UN Don'ts and Dues
A new piece of legislation came out of the House of Representatives last week that was vaunted as an accommodation to social conservatives. To the dismay and disappointment of many concerned citizens, a sizeable bonus had been added to the bill. Contrary to the wishes of numerous constituents, a controversial offering to the United Nations was attached to the legislation.
A ban on providing financing to international "family-planning" organizations was included and consequently had already elicited the threat of a presidential veto. Normally anxious to go on record to garner the appropriate credit from constituents, Republican members of Congress followed the lead of Representative Tom Delay. They gave only a voice vote so that evidence in the form of a written account would not be available to the public, just in case someone actually wanted to know whose fingerprints were on this misguided payment.
Maybe they thought this would persuade the president to change his mind about vetoing the bill. Or maybe they were lobbied heavily from the powerful and influential pro-UN forces. Regardless of the rationale of the congressional members in question, they apparently were seeking anonymity for one very important reason. This legislation would authorize the payment of nearly one billion dollars in alleged back dues to the United Nations.
Rather than hiding behind an unrecorded voice vote, Congress should have been serving the interests of the American taxpayers by proudly and openly voting against this international larceny. The one billion dollars in supposed debt to the UN is nothing but a fiction. In actuality, we should be sending the UN a substantial invoice. The American people have been providing twenty-five percent or more of the UN budget for many years now. America's share of UN expenses has always been far greater than other member nations. Our twenty-five percent is twice that of Japan, more than three times that of Britain and a hundred times more than most other countries.
The UN "peacekeeping" budget has expanded from 700 million dollars in 1990 to the current 3.5 billion dollars. The UN has assessed the United States at thirty-two percent of the so-called "peacekeeping" budget. U.S. law now caps this expense at 25%. Other nations such as the United Kingdom, Russia and France pay less than one-fourth of what the United States has paid.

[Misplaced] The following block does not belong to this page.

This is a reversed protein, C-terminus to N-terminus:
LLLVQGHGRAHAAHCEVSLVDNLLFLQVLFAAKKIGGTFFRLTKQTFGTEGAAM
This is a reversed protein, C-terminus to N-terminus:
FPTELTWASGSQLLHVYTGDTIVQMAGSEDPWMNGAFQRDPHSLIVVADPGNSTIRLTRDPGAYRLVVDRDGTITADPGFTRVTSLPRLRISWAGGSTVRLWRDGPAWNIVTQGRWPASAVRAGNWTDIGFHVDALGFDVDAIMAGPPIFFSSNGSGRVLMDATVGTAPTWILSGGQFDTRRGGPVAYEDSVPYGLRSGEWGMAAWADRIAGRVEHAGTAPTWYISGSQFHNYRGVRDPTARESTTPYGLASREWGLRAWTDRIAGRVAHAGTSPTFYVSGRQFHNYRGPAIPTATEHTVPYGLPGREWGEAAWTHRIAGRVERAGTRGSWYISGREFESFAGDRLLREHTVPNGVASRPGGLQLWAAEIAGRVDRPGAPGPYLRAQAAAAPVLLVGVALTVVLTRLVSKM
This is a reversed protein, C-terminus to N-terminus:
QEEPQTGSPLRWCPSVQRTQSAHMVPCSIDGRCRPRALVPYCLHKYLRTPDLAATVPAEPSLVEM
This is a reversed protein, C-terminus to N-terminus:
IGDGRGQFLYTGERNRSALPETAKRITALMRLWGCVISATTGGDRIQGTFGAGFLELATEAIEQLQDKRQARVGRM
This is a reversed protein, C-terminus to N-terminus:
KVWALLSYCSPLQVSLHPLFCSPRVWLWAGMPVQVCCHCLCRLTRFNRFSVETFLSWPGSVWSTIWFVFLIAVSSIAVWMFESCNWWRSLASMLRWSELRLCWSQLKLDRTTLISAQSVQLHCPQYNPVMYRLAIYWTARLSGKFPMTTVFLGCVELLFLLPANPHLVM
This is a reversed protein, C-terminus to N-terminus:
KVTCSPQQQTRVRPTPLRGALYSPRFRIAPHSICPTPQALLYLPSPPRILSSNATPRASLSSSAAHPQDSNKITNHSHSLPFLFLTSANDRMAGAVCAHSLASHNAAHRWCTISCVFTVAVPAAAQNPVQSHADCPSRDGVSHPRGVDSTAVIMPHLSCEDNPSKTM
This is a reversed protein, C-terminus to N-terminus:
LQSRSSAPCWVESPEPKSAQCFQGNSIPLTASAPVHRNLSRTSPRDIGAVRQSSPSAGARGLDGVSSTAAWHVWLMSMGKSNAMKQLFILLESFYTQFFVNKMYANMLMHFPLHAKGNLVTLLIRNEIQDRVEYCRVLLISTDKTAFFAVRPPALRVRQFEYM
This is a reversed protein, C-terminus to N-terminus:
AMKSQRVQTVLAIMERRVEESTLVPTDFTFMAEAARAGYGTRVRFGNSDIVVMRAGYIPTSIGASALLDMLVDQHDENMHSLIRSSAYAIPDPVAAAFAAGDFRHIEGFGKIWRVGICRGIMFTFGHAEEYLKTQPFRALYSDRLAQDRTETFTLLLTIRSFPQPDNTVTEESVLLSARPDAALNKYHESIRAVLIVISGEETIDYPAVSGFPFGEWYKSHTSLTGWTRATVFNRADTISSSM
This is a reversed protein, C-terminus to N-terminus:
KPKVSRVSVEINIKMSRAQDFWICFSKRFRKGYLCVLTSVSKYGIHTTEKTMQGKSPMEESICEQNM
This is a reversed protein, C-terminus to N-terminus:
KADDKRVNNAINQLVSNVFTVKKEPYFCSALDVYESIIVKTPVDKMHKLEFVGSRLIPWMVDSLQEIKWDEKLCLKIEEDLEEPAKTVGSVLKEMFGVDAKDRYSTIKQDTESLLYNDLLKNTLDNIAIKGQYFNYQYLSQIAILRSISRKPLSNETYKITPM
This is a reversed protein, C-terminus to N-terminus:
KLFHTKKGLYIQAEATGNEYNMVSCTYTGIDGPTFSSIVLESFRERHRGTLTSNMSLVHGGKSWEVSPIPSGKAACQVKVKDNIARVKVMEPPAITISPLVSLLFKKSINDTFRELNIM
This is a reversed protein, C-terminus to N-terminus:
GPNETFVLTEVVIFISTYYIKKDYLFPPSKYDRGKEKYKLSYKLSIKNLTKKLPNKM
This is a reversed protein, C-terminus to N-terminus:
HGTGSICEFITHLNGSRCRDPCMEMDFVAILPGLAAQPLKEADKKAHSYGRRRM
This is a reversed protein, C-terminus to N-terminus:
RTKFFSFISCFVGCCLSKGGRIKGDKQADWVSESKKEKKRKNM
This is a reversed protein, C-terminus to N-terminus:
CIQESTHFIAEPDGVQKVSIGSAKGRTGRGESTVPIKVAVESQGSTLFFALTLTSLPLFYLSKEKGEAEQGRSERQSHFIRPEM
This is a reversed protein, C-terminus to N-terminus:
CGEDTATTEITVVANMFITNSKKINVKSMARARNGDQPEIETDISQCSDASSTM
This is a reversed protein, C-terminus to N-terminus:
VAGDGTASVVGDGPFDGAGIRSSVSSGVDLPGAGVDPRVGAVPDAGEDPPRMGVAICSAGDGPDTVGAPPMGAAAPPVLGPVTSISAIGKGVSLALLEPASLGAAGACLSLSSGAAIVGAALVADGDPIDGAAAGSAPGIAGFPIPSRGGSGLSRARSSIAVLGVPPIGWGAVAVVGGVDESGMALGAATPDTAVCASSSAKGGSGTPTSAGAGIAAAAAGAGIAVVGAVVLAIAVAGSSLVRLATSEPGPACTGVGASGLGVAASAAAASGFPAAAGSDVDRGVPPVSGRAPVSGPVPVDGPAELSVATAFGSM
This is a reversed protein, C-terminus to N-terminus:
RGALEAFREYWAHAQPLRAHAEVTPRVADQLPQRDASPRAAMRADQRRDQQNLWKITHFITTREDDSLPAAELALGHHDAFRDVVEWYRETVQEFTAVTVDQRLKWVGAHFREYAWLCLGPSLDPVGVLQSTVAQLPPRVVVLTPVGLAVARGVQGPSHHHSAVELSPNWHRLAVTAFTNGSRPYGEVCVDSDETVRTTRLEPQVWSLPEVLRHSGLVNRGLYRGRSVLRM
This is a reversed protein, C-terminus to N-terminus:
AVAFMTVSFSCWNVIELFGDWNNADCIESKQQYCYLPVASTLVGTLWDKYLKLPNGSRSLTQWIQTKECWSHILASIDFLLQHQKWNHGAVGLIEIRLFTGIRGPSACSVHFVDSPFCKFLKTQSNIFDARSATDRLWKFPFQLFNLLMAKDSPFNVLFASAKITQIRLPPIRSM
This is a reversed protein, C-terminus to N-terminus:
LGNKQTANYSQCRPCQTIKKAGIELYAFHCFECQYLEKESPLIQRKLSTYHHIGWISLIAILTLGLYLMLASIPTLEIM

The UN points the finger of blame at the U.S. for its own presumed financial difficulties. But how is this international bureaucracy being managed? The UN's annual expenditures were approximately twenty million dollars in 1945. They have now ballooned to over four billion dollars per year. They employ over 50,000 people and administer a pension plan worth approximately fifteen billion dollars. The U.S. has no voice in how money is spent due to a lack of representation on the Advisory Committee on Administrative and Budgetary Questions which prepares the UN budgets.
UN Secretary General Kofi Annan has recently threatened to remove the right of the U.S. to vote in the General Assembly if we do not pay this phony bill. Congress should threaten to withdraw all financial support for the UN unless and until significant reductions are made in the unbridled and ever-burgeoning UN bureaucracy.
Meanwhile the Senate, displaying more of Congress's unique brand of courage, voted 84-16 to attach the 18 billion dollar IMF bailout package to a military support and disaster relief bill. The IMF likewise has a terrible track record when it comes to dealing with financial matters. The IMF creates more crises than it prevents because governments have an incentive to take inordinate risks and avoid sound economic and financial policies. This is because they know that the IMF's free insurance will always be there in the event that their economic strategies backfire.
Not only should this preposterous bailout be rejected, but Congress should take the next step and terminate funding for the IMF altogether. This would finally do away with an outmoded and ineffective institution and put an end to the leeching of American goodwill.
The people of America have been taken advantage of for so long they seem to be used to it. We cannot allow our hard-earned currency to be used by the IMF as an insurance policy for foreign despots and their lenders. Furthermore, we must not pay a spurious debt to the UN, a wasteful international bureaucracy that neither deserves our support nor merits our generosity.